Bladder stones – ouch! June 16, 2016
Suzie a 6 year old female Maltese was brought in for being unwell, and on further investigation she was diagnosed with bladder stones! We can clearly see them on the radiographs (X rays).
Wow see how many we removed!!
Fortunately Suzie made a complete recovery after the surgery, but she has to be monitored regularly to make sure that she does not develop bladder stones again.
We get different types of bladder stones, and some types are more common in female dogs (Struvite) and some are more common in male dogs(Oxalate).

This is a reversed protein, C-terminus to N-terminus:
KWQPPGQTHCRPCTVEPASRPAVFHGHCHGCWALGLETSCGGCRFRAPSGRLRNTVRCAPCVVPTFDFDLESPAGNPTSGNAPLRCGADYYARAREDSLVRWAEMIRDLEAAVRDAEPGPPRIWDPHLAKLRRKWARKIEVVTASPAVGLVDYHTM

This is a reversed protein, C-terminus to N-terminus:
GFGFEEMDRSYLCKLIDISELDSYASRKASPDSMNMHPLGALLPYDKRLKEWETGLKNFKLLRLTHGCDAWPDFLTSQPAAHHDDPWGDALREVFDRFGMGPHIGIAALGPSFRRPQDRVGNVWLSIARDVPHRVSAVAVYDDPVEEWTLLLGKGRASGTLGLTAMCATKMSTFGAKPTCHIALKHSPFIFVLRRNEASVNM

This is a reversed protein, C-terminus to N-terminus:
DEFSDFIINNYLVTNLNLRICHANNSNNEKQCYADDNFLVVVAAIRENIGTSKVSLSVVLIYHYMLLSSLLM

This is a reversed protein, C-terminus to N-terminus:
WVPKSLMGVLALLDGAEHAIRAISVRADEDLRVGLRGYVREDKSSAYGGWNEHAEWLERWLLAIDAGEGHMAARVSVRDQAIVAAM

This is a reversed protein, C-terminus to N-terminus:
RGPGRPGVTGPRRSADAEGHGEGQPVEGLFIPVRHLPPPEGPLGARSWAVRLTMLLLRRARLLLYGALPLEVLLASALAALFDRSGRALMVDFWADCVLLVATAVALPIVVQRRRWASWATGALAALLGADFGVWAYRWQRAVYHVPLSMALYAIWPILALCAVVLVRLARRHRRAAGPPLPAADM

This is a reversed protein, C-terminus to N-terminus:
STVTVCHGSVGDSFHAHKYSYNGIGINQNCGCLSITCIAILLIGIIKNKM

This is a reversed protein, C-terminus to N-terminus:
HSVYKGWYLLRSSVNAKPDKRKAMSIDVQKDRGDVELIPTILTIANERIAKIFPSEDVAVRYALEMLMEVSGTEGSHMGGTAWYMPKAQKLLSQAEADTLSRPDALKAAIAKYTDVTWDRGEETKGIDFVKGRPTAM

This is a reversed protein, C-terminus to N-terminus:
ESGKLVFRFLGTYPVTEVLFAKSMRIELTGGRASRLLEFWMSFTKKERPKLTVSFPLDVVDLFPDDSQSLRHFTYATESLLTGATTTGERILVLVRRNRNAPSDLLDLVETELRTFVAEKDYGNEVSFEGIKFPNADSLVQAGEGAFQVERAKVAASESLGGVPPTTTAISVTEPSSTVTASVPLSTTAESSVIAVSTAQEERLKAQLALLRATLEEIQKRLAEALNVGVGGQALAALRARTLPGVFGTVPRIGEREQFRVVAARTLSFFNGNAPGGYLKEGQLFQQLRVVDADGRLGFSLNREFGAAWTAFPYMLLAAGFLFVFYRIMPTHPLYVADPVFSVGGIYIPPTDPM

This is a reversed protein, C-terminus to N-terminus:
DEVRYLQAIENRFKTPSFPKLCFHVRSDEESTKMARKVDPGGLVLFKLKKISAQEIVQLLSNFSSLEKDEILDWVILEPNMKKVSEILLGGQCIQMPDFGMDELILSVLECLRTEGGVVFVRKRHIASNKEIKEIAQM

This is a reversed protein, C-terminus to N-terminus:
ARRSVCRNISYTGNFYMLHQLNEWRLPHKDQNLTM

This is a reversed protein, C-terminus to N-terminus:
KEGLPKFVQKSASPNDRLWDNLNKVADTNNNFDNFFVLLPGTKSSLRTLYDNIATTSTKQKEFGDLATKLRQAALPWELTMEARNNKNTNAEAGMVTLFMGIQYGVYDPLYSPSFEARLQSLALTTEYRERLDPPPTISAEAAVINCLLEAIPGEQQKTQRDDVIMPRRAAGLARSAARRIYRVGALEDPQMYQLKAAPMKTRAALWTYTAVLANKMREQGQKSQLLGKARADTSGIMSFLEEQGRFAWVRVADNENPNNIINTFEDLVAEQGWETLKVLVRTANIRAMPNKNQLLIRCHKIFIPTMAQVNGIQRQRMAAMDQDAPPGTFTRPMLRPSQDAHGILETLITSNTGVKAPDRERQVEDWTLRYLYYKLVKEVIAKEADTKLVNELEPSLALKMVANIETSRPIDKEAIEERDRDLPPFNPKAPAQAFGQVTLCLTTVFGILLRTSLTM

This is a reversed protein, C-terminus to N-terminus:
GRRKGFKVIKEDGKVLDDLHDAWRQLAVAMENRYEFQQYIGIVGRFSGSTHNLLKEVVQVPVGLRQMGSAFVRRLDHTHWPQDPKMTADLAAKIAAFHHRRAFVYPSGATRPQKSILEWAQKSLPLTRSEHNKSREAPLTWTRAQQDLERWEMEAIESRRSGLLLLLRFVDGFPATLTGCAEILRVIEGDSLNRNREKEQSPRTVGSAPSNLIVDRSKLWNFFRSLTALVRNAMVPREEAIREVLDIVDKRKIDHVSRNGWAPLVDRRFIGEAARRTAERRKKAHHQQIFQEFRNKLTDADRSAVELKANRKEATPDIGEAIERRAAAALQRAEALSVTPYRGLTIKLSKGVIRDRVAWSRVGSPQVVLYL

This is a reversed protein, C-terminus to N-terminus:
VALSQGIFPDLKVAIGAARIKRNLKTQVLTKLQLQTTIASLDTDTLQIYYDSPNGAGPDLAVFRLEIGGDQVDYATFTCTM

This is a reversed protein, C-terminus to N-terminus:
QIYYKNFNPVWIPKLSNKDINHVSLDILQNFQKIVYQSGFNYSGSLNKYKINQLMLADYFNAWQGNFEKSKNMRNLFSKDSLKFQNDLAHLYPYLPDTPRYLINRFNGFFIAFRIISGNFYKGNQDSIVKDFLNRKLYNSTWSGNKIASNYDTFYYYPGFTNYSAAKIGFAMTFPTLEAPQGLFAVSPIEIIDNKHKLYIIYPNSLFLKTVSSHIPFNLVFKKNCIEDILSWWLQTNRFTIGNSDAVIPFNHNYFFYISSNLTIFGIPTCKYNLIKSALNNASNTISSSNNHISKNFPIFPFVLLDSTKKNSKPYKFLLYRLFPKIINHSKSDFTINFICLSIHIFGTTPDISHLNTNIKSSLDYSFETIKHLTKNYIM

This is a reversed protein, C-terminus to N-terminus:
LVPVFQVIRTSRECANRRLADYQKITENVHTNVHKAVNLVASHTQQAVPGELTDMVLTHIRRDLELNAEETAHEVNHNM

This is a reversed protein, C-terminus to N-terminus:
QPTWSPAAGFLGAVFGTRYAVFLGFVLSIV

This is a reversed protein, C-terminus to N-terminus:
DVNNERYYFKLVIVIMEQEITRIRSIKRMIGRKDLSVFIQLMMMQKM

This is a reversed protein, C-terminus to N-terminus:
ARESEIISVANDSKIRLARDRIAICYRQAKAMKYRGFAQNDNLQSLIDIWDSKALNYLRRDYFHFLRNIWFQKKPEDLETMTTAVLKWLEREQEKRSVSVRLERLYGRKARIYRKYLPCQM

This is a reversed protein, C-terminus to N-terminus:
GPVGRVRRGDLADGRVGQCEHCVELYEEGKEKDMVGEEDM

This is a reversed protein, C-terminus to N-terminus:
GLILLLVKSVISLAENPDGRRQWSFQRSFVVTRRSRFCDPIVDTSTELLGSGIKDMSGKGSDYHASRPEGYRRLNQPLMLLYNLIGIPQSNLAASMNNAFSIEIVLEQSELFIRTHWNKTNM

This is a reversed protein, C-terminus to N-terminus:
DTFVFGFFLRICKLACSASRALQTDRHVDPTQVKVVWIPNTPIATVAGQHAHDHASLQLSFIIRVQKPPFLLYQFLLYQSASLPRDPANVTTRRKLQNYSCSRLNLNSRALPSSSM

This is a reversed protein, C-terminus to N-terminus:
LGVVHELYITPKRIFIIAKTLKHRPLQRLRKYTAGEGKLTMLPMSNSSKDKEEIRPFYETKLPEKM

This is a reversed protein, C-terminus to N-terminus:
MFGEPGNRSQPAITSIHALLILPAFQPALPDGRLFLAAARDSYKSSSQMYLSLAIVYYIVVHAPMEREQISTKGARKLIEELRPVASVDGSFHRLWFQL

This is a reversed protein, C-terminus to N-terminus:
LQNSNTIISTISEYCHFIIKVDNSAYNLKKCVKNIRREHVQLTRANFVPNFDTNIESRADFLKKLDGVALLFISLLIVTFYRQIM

We also get other types of bladder stones: Calcium Phosphate, Urate, Silicate and Cystine
Some breeds are also more prone to bladder stones.
The history of dogs with bladder stones varies from blood in the urine, difficulty in passing urine and severe pain and collapse. Some bladder stones may go unnoticed.
We can often get an idea that there may be bladder stones by looking at a urine sample.
Radiographs (X Rays) are helpful in diagnosing some of the bladder stones.
Fortunately there are successful treatments available for bladder stones in dogs, just ask Suzie!